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Publication Summary and Abstract

Wilson, S. P. (2017), Modelling the emergence of rodent filial huddling from physiological huddling, Royal Society Open Science, 4, 170885.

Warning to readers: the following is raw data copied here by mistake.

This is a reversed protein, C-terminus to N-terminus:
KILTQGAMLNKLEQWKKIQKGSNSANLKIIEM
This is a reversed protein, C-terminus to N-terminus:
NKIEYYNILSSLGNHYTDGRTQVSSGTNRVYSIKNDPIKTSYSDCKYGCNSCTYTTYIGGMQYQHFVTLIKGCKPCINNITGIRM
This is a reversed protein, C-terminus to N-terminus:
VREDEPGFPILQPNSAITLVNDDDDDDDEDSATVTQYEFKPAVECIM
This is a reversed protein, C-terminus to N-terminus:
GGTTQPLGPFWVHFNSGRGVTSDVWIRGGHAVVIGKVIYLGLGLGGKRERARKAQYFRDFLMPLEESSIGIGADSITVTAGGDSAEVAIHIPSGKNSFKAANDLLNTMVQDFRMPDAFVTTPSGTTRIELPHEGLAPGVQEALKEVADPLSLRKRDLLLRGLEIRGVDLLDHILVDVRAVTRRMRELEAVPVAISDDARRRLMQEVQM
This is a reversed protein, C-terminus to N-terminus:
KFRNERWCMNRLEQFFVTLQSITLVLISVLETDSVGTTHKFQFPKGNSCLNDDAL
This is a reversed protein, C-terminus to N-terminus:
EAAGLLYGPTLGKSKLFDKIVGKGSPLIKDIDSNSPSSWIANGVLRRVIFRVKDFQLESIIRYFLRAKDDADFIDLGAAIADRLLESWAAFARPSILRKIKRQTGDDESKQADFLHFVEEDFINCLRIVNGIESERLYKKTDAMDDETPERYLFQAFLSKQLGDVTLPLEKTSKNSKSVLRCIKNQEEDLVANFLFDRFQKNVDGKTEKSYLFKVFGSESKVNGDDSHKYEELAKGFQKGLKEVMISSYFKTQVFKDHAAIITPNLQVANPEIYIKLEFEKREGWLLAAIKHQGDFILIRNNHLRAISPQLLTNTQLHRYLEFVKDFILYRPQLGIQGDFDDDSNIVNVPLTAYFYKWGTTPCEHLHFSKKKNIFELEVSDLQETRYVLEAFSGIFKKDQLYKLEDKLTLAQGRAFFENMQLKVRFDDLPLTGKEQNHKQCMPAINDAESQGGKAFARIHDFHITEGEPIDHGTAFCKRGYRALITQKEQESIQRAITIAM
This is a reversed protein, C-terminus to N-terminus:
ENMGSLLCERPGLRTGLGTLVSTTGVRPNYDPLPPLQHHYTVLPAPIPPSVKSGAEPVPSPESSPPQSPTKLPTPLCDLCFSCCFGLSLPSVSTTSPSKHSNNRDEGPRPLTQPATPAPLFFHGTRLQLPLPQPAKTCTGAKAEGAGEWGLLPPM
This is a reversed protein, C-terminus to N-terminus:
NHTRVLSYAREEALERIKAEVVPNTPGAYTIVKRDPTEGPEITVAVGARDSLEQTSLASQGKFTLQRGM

Huddling behaviour in neonatal rodents reduces the metabolic costs of physiological thermoregulation. However, animals continue to huddle into adulthood, at ambient temperatures where they are able to sustain a basal metabolism in isolation from the huddle. This 'filial huddling' in older animals is known to be guided by olfactory rather than thermal cues. The present study aimed to test whether thermally rewarding contacts between young mice, experienced when thermogenesis in brown adipose fat tissue (BAT) is highest, could give rise to olfactory preferences that persist as filial huddling interactions in adults. To this end, a simple model was constructed to fit existing data on the development of mouse thermal physiology and behaviour. The form of the model that emerged yields a remarkable explanation for filial huddling; associative learning maintains huddling into adulthood via processes that reduce thermodynamic entropy from BAT-metabolism and increase information about social ordering amongst littermates.
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